If an interceptor sets the Result property before the command has executed (in one of the …Executing methods) then EF will not attempt to actually execute the command, but will instead just use the result set. In other words, the interceptor can suppress execution of the command but have EF continue as if the command had been executed.

An example of how this might be used is the command batching that has traditionally been done with a wrapping provider. The interceptor would store the command for later execution as a batch but would “pretend” to EF that the command had executed as normal. Note that it requires more than this to implement batching, but this is an example of how changing the interception result might be used.

Execution can also be suppressed by setting the Exception property in one of the …Executing methods. This causes EF to continue as if execution of the operation had failed by throwing the given exception. This may, of course, cause the application to crash, but it may also be a transient exception or some other exception that is handled by EF. For example, this could be used in test environments to test the behavior of an application when command execution fails.

Changing the result after execution

If an interceptor sets the Result property after the command has executed (in one of the …Executed methods) then EF will use the changed result instead of the result that was actually returned from the operation. Similarly, if an interceptor sets the Exception property after the command has executed, then EF will throw the set exception as if the operation had thrown the exception.

An interceptor can also set the Exception property to null to indicate that no exception should be thrown. This can be useful if execution of the operation failed but the interceptor wishes EF to continue as if the operation had succeeded. This usually also involves setting the Result so that EF has some result value to work with as it continues.

OriginalResult and OriginalException

After EF has executed an operation it will set either the Result and OriginalResult properties if execution did not fail, or the Exception and OriginalException properties if execution failed with an exception.

The OriginalResult and OriginalException properties are read-only and are only set by EF after actually executing an operation. These properties cannot be set by interceptors. This means that any interceptor can distinguish between an exception or result that has been set by some other interceptor as opposed to the real exception or result that occurred when the operation was executed.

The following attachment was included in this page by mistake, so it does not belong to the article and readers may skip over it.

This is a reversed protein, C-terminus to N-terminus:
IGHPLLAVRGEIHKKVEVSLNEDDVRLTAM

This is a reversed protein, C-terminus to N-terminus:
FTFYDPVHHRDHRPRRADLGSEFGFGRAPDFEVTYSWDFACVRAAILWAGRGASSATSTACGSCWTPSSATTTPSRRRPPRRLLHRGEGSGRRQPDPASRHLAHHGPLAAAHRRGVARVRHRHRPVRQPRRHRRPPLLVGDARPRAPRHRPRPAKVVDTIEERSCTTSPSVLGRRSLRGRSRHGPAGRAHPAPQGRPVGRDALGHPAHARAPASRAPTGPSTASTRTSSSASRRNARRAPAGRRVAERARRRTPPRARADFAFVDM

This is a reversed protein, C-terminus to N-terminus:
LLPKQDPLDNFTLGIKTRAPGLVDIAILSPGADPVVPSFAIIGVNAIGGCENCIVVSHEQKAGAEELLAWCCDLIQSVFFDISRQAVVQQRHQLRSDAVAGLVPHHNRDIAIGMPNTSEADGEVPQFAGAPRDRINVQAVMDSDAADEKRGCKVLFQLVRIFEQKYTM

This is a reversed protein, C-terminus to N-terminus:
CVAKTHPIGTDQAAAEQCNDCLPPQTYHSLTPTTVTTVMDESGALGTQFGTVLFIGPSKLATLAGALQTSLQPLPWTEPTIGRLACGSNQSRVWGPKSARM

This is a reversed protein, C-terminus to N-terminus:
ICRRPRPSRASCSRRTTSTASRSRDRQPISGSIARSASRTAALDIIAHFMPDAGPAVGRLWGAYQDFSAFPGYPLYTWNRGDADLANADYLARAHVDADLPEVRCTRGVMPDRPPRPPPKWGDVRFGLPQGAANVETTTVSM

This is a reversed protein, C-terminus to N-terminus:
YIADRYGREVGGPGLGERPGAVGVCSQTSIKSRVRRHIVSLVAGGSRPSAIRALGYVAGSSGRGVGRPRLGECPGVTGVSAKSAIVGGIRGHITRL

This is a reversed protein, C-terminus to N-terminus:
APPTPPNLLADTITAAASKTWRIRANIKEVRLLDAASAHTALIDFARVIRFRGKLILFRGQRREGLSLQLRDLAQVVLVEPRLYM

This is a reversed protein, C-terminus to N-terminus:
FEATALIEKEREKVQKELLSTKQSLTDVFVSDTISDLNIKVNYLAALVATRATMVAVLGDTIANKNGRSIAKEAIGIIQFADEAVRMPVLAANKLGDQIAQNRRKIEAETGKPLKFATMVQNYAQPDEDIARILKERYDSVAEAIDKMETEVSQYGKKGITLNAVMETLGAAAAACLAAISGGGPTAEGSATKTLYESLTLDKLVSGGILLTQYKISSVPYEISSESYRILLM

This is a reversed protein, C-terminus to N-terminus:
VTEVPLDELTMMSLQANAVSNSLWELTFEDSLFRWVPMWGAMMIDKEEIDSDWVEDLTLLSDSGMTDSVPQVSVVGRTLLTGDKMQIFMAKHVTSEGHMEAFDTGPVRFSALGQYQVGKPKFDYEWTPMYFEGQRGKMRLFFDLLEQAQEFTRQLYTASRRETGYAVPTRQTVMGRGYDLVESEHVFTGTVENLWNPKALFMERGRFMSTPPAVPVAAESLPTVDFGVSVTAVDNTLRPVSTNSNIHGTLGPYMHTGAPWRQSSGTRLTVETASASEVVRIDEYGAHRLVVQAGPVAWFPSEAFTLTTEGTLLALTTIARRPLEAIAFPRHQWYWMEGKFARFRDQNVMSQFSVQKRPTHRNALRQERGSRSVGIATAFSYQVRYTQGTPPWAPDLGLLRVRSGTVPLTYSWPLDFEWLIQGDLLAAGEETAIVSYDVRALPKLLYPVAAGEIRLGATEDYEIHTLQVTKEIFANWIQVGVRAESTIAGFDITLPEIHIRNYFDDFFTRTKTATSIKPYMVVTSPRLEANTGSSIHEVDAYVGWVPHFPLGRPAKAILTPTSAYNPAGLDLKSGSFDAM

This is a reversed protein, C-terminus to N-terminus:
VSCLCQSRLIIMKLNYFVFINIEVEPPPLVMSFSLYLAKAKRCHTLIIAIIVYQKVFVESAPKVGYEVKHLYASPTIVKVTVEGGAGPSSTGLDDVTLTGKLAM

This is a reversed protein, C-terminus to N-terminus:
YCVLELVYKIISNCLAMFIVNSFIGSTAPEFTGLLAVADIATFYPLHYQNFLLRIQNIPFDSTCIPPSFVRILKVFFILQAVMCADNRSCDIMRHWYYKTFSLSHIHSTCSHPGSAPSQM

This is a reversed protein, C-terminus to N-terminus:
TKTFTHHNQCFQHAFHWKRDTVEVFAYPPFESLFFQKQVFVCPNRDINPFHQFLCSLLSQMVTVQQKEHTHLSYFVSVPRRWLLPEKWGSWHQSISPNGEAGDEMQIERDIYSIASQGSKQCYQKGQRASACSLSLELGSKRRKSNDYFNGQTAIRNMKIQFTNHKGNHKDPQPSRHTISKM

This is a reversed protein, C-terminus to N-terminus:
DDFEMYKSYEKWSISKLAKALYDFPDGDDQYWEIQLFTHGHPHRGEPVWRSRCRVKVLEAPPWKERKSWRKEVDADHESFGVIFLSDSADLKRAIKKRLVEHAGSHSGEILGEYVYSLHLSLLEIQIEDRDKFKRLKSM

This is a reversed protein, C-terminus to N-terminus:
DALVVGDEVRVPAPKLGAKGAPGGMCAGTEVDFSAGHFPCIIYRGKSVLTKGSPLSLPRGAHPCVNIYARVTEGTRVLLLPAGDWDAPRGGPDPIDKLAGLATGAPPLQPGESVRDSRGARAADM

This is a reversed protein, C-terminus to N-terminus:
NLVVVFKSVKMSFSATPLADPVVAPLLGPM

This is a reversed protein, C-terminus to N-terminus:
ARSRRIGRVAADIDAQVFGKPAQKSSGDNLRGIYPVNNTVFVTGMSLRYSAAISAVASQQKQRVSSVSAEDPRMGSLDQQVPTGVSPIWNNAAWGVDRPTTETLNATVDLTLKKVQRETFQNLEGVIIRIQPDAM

Registering interceptors

Once a class that implements one or more of the interception interfaces has been created it can be registered with EF using the DbInterception class. For example:

Interception.AddInterceptor(new NLogCommandInterceptor());

Interceptors can also be registered at the app-domain level using the DbConfiguration code-based configuration mechanism.

Example: Logging to NLog

Let’s put all this together into an example that using IDbCommandInterceptor and NLog to:

  • Log a warning for any command that is executed non-asynchronously
  • Log an error for any command that throws when executed

Here’s the class that does the logging, which should be registered as shown above:

public class NLogCommandInterceptor : IDbCommandInterceptor
{
    private static readonly Logger Logger = LogManager.GetCurrentClassLogger();

    public void NonQueryExecuting(
        DbCommand command, DbCommandInterceptionContext<int> interceptionContext)
    {
        LogIfNonAsync(command, interceptionContext);
    }

    public void NonQueryExecuted(
        DbCommand command, DbCommandInterceptionContext<int> interceptionContext)
    {
        LogIfError(command, interceptionContext);
    }

    public void ReaderExecuting(
        DbCommand command, DbCommandInterceptionContext<DbDataReader> interceptionContext)
    {
        LogIfNonAsync(command, interceptionContext);
    }

    public void ReaderExecuted(
        DbCommand command, DbCommandInterceptionContext<DbDataReader> interceptionContext)
    {
        LogIfError(command, interceptionContext);
    }

    public void ScalarExecuting(
        DbCommand command, DbCommandInterceptionContext<object> interceptionContext)
    {
        LogIfNonAsync(command, interceptionContext);
    }

    public void ScalarExecuted(
        DbCommand command, DbCommandInterceptionContext<object> interceptionContext)
    {
        LogIfError(command, interceptionContext);